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A new report has raised serious concerns over a "regulation gap" determining how the Government uses facial recognition.
The Victoria University report, released today, found the Government had the infrastructure for mass or targeted surveillance using facial recognition technology.
In its 15 recommendations to the Government, the report called for the use of facial recognition to be more transparent, with more oversight.
"As facial recognition is a rapidly developing technology I'll be seeking advice on the current safeguards in place and whether any more regulations or oversight are needed to ensure any use of the technology meets the ethical considerations and transparency the public expect," Clark said.
"It's a priority for me to ensure that we maintain and enhance the ethical frameworks in place when it comes to use of data, protecting human rights, and upholding the provisions of the Privacy Act."
Why are people concerned?
One aspect of facial recognition is the algorithm systems it uses to pair photographs in a database with live images.
Centre for Law and Policy in Emerging Technologies director Colin Gavaghan said such systems had gone wrong in other countries.
"If the algorithmic systems change on data that people of a particular ethnicity for example, are more likely to be criminals or terrorists, then that is likely to inform results of the system."
"What we've been calling for in my team, and I think it links quite nicely to some of the conclusions from this report, is that we need some kind of oversight mechanism.
"If nothing else, just to give the public trust and confidence in how these systems are being used."
Data scientist Caleb Moses, who is a member of Te Mana Rauranga / The Māori Data Sovereignty Network, said the use of facial recognition has specific implications for Māori.
"At the moment, not much is understood about how we can expect facial recognition algorithms to behave when they see a tā moko, or moko kauae, or a mataora," he said.
Then there are issues around where the data is being stored and how it is being used.
"Ideally Māori would be owners of this kind of facial data because you know, it's tapu, and also for other reasons, we may have our own uses for that kind of dataset.
"On top of that, we need to be involved in the data collection for this kind of dataset, one way or another."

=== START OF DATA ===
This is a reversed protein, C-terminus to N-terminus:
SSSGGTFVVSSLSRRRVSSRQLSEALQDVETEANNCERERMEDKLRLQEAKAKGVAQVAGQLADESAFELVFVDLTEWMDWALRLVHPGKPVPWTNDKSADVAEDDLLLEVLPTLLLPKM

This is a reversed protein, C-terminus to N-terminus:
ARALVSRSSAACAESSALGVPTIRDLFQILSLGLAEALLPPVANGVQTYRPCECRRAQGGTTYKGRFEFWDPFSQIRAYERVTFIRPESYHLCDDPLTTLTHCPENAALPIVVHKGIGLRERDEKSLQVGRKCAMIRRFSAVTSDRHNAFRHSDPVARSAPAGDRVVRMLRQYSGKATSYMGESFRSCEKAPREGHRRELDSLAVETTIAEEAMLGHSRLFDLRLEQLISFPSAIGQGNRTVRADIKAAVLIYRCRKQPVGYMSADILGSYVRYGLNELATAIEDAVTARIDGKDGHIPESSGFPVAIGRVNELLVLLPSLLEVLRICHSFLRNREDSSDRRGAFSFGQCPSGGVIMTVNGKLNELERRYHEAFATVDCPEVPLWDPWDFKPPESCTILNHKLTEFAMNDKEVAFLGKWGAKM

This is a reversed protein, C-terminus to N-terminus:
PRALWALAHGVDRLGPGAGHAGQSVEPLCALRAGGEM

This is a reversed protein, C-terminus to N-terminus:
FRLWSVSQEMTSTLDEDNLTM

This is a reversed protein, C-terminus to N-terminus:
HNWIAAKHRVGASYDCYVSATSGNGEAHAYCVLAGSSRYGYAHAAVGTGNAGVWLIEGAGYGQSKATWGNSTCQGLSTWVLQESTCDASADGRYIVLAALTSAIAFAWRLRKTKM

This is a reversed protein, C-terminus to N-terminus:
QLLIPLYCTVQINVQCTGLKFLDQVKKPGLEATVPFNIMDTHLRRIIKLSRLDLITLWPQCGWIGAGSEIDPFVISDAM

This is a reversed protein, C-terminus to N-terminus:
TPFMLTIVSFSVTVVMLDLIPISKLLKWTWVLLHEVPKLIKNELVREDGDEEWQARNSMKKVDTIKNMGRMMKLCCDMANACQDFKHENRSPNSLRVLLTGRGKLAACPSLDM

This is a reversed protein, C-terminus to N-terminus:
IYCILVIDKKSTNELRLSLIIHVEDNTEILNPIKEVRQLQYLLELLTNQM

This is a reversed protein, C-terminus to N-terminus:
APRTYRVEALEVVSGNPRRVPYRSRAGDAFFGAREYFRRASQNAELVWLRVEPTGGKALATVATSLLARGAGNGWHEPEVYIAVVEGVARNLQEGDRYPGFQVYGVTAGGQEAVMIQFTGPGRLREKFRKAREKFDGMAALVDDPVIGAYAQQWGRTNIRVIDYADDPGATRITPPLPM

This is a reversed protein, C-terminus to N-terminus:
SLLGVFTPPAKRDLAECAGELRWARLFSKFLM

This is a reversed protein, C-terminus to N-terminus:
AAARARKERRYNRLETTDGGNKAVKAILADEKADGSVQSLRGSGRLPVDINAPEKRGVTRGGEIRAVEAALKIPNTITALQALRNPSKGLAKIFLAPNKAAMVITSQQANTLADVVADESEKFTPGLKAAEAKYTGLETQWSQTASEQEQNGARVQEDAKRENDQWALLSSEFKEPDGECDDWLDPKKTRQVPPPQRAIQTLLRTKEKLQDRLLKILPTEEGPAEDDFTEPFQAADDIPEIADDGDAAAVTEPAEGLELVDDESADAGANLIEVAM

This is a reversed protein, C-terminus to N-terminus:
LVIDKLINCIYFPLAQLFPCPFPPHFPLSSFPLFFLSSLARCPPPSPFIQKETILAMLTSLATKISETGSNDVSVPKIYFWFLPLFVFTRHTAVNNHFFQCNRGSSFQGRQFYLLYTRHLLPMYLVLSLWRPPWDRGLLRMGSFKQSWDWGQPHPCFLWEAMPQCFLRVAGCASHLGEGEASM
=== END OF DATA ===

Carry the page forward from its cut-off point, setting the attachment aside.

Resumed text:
The review recommends Māori representation in the oversight of how the police use facial recognition.
Political will or consensus?
While Dr Clark has promised to seek advice on the adequacy of regulations, the Green Party and National are on opposite sides when it comes to whether the recommendations should be implemented.
Green Party justice spokesperson Golriz Ghahraman said she had deep reservations about the use of the technology.
"When we're talking about locking people up and sanctioning them criminally, we really need to make sure the technology we're relying on is as accurate as something like DNA. This is far away from that."
She wanted the Government to consider implementing all 15 recommendations.
"We already have a privacy framework and I think until technology lands, we don't really need too many regulations to stifle growth of the technology," she said.
Privacy Commissioner John Edwards said there was sufficient law in place which already covered biometric data.
"With the new powers we have under the Privacy Act to enforce that, the Commissioner can issue compliance notices if, for example, a system is deployed with is collecting disproportionate amounts of information."
What concerned him was the increasing retail availability of the technology to private companies.
"It means it's increasingly available to be deployed without the deliberations and methodical assessments I would expect."
He said adequate controls and oversight were in place for the most part for the Government, but that "more explicit framework would be helpful in setting our expectations for how these technologies are used."